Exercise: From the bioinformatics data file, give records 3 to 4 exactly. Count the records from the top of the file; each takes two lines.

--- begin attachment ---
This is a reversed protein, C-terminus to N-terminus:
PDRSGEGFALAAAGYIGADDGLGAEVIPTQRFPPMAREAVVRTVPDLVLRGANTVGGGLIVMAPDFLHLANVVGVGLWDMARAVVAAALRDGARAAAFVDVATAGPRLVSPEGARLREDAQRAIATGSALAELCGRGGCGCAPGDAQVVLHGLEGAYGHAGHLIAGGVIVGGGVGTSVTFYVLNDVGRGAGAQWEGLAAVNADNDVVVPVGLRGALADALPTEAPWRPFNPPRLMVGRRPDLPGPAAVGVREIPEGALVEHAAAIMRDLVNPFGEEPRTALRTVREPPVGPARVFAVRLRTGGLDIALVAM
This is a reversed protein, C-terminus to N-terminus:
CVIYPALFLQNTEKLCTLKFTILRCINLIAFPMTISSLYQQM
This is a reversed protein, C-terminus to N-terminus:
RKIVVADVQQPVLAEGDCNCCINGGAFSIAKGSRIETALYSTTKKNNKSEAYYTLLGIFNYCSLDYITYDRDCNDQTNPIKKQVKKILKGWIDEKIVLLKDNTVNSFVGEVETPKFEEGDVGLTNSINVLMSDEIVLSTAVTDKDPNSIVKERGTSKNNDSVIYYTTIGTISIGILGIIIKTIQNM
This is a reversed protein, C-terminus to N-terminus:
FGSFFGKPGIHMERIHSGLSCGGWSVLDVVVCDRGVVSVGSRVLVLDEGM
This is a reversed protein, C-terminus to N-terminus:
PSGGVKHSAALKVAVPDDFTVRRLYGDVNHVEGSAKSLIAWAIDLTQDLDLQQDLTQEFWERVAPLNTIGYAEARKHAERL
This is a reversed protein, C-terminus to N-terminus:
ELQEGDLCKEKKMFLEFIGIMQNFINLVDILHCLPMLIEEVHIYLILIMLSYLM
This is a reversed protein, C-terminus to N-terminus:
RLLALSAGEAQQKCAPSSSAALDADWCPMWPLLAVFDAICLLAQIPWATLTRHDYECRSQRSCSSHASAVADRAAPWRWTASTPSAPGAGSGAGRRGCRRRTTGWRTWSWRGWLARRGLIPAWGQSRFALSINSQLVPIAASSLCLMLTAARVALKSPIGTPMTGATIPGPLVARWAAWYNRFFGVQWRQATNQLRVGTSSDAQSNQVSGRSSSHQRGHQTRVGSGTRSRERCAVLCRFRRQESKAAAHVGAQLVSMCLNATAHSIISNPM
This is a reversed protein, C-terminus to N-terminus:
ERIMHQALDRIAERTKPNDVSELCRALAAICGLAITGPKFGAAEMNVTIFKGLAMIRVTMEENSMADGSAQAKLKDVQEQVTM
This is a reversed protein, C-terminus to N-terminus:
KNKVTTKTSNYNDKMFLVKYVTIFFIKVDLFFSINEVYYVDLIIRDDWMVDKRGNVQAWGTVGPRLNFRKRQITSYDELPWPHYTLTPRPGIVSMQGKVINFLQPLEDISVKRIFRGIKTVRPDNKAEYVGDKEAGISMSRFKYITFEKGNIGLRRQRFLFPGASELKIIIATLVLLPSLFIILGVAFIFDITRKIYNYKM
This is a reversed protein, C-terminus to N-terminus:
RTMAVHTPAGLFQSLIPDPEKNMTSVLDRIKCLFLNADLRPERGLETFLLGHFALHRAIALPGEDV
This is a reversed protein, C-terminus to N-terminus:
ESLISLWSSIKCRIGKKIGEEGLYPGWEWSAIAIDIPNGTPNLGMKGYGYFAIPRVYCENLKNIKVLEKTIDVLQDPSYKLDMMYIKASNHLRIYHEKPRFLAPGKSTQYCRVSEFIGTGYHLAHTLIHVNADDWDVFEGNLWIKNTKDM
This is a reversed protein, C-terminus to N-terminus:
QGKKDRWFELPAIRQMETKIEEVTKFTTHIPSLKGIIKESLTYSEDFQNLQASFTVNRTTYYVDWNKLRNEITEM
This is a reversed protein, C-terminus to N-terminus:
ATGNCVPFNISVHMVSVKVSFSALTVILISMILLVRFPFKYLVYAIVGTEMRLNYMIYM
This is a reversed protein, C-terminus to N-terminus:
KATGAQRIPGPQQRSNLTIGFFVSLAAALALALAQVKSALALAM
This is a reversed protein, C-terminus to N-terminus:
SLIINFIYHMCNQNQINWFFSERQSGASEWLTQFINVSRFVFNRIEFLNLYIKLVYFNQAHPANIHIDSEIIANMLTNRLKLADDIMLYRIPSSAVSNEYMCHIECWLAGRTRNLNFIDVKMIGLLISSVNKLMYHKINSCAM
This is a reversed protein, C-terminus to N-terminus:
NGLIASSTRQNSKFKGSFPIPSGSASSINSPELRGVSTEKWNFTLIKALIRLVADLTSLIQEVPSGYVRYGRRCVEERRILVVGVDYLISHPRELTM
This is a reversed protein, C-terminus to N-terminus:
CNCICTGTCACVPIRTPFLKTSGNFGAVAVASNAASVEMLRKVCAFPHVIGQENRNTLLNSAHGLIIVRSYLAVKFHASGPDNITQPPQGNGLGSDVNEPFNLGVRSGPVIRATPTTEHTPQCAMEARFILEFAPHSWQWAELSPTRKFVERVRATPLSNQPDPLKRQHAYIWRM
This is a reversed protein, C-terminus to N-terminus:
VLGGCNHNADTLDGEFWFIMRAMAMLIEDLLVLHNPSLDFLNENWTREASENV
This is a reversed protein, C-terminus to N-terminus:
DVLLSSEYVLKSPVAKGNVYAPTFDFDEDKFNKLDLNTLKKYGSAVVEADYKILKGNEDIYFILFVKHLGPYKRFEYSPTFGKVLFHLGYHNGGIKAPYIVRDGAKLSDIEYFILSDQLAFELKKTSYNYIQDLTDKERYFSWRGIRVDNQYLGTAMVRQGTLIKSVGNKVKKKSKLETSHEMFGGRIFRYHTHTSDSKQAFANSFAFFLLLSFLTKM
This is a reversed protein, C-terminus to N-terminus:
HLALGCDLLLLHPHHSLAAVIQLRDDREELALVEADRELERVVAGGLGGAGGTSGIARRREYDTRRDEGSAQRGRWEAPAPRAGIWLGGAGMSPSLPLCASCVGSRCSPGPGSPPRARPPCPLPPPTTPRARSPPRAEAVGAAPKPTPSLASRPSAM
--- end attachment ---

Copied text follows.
This is a reversed protein, C-terminus to N-terminus:
RKIVVADVQQPVLAEGDCNCCINGGAFSIAKGSRIETALYSTTKKNNKSEAYYTLLGIFNYCSLDYITYDRDCNDQTNPIKKQVKKILKGWIDEKIVLLKDNTVNSFVGEVETPKFEEGDVGLTNSINVLMSDEIVLSTAVTDKDPNSIVKERGTSKNNDSVIYYTTIGTISIGILGIIIKTIQNM
This is a reversed protein, C-terminus to N-terminus:
FGSFFGKPGIHMERIHSGLSCGGWSVLDVVVCDRGVVSVGSRVLVLDEGM